In today’s vast landscape of media mediums, we are finding a reoccur-ring lifestyle trend that is simple living. When searching YouTube, Instagram or perusing other popular sites for lifestyle ideas, we see that professionals are trading in suburbia for a minimalist way of living. Surprisingly, the folks who are choosing to make the move are not just tie-dye wearing hippies who forego bathing and find solace in a constant cloud of herbal happiness. A great majority of the people who are trading in the rat race of cubicles, neighborhood associations and mounds of endless traffic for the quiet stillness of nature have done so after becoming tired of maintaining all the “stuff” they associate with being successful.
Despite what some may believe, downsizing your current abode does not mean that you have to give up all the conveniences of living in a traditional home. Today, builders and developers have fashioned a method of living that binds with the natural surroundings, decreasing the obtrusiveness of clearing an area with modern neighborhoods in mind.
For those of us who equate square footage with luxury, Ed Watters, developer of the Little River Escape Tiny Home community, would like to suggest an alternative. His vision for the site serves as a shining example of the freedom to live when we make room for life.
The highway to a mountain escape lifts you out of a land of quiet farm houses, a town that seems a portrait of America decades ago. As you ascend the greenery-enshrouded elevation, a pathway opens into tree-covered seclusion. Fronted by a cabin that serves as office and model home, the Little River Escape community flows into the lots of Tiny Homes, gifted with privacy, beauty, and smart economy of both space and affordability. Here, the hottest trend in retro living plays out in Cloudland, Georgia, a few country miles from Mentone, the DeSoto Forest, Little River Canyon children’s camps, and life distanced from the cares of city.
Watters discovered the property while kayaking down the river from nearby Lake Lahusage. His idea was invented with necessity in mind, in the wake of the downsizing wave instituted by retirees and others wanting to live simply. His inspiration came after co-founding the Village at Maple Wood in 2003, with Jeff Brooks.
Over subsequent hikes as he explored the area. The way the lake wrapped around the property inspired him to create this woodland community. He knew it was too pretty for someone to come along and clear-cut a subdivision, and he wanted to keep it wild.
A variety of styles and sizes, with a few full or part-time residents in their private, grove separated driveways are scattered among mature trees and the beauty of the North Georgia Mountains. The development also includes a community pool, pool house and kayak center, taking you past multiple trails to the surrounding forest parks and the tranquil edge of the Alabama state line.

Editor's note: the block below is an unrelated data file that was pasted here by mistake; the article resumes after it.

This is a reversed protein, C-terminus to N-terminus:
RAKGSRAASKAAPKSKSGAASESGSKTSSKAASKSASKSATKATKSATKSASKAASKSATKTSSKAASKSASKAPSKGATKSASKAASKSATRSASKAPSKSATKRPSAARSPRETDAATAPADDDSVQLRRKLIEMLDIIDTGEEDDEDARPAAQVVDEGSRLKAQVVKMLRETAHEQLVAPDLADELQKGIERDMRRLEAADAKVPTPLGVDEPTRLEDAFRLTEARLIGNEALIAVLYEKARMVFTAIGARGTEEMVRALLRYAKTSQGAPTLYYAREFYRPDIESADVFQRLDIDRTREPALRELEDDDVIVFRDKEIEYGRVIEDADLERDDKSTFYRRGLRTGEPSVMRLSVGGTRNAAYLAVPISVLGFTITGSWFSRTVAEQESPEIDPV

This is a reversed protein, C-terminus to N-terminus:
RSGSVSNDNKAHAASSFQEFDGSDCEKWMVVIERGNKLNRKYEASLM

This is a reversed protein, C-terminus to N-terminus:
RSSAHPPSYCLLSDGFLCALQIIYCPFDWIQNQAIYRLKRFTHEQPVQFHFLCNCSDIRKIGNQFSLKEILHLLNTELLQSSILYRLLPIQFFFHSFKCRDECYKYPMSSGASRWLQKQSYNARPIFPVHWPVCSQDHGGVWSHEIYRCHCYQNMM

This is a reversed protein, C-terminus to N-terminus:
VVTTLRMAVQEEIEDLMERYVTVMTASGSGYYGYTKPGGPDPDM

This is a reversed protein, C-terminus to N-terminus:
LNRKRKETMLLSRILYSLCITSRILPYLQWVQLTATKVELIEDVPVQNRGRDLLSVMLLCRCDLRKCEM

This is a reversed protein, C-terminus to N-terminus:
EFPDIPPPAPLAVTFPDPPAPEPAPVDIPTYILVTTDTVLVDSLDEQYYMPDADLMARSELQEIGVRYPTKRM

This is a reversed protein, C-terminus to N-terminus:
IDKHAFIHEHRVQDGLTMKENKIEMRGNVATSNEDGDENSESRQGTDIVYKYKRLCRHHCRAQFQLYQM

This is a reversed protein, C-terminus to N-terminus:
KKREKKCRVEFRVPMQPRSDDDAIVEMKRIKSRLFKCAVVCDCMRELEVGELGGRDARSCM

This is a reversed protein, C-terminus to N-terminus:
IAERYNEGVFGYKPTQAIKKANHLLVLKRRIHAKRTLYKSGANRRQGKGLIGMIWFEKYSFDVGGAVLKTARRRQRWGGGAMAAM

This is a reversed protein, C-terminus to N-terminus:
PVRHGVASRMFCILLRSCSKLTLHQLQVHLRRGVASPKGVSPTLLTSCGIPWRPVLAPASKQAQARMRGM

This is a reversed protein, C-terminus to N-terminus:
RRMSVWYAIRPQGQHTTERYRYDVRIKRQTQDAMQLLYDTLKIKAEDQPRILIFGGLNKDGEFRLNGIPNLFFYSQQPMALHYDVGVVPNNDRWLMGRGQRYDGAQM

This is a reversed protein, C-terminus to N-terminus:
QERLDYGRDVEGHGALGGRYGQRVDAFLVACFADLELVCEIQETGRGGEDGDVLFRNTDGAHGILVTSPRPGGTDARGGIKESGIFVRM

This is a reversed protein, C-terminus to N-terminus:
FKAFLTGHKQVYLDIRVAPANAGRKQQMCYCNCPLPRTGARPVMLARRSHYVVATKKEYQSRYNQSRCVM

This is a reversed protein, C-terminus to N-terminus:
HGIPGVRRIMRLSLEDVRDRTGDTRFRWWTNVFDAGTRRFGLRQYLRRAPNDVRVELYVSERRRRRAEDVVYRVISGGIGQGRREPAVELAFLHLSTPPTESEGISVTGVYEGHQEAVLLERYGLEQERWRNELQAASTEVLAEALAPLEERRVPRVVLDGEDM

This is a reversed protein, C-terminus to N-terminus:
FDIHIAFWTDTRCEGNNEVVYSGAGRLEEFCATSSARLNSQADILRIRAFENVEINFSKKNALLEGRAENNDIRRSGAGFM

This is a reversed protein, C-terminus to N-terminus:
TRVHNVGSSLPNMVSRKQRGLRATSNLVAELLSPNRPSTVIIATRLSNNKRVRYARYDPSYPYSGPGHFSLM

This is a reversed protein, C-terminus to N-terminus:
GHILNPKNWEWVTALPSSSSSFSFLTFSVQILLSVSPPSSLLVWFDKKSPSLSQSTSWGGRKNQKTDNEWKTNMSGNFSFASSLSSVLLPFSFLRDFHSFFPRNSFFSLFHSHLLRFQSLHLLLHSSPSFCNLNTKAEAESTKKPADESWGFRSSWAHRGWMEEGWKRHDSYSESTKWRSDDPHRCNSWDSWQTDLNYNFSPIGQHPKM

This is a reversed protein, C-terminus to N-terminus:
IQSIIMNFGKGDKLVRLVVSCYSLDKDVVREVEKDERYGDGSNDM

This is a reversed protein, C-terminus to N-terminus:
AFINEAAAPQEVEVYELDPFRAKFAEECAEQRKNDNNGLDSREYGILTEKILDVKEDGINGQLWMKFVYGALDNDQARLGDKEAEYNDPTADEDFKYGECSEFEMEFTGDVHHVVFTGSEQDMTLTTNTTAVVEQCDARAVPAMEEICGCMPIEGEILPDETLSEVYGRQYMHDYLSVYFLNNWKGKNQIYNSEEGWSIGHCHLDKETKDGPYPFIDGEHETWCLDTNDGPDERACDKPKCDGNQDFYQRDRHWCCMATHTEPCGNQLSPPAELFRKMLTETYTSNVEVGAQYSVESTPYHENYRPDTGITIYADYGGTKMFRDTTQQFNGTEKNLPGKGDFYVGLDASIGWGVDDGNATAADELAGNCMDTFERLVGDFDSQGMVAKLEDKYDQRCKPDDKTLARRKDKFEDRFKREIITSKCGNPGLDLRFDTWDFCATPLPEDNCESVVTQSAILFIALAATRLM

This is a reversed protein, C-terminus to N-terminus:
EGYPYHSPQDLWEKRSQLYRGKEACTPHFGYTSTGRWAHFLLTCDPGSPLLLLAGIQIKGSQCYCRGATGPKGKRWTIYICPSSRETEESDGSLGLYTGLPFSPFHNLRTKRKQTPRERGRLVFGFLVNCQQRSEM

The site currently has 13 cottages. With 3/4-1 acre lots available, these properties offer seclusion from sight lines, as well as, a sense of community through the shared outdoor spaces.
First phase residents have inked leases, and lot purchases are also available on both sides of the river and up to Lake Lahusage. Two phases are already complete and Little River Escape is adding a third phase to accommodate buyers who are interested in making the mountain retreat a mainstay. There are currently three full-time and five seasonal residents who have made the decision to invest in a Tiny House.
Little River Escape representative, Sylvia Brophy, has followed the Tiny House scene’s development since the late ‘90s. “I’m here to look and think about where to put everything for the Tiny House Roadshow we are hosting in May,” she says with excitement. She has watched the trend grow over the past few years, and is encouraged by the interest in this type of community.
Don’t be fooled by the negatives you’ve some-times heard about Tiny Houses. After taking a closer look, every amenity associated with living comfortably is included under one roof.
Tiny Houses vary by definition, from boxy tow-behinds, to the more permanent cabins (rustic or contemporary), each with communal space, inside and outside. They generally fall into one of three categories: Tiny Houses on Wheels (THOW), which are 100 percent mobile and mounted on trailer beds; the more spacious Park Model RVs, which range from 300-600 square feet; and Cottages/Bungalows. THOWs are considered less permanent, while the others require permits and special planning.
A glimpse inside the Hawthorn, one of Little River Escape’s featured designs, has everything an active family would need in a community built with life outdoors in mind. A mini-split heater/ air conditioner sits inside the cabin wall beside its front door. That entire wall, in fact, sports nicely wood-grained finished drawers and avail-able storage space. The rest of the wood-finished living room opens to the kitchen, short stairs to the loft, bathroom and queen-sized bedroom on one end of the house to the left. To the right lies plentiful window space, a comfortable sectional sofa, and a master bed chamber outfitted with a lush king-sized bed sitting atop yet more storage and floor space between windows that open to life on the mountain.
Like a secret passageway, short steps carry you to an upstairs loft. “Kids often spend most of their time up there,” says Watters, “while you enjoy your living room, which opens where you can hear them!” The fifty inch-high ceiling nestles naturally lit space capable of sleeping several people.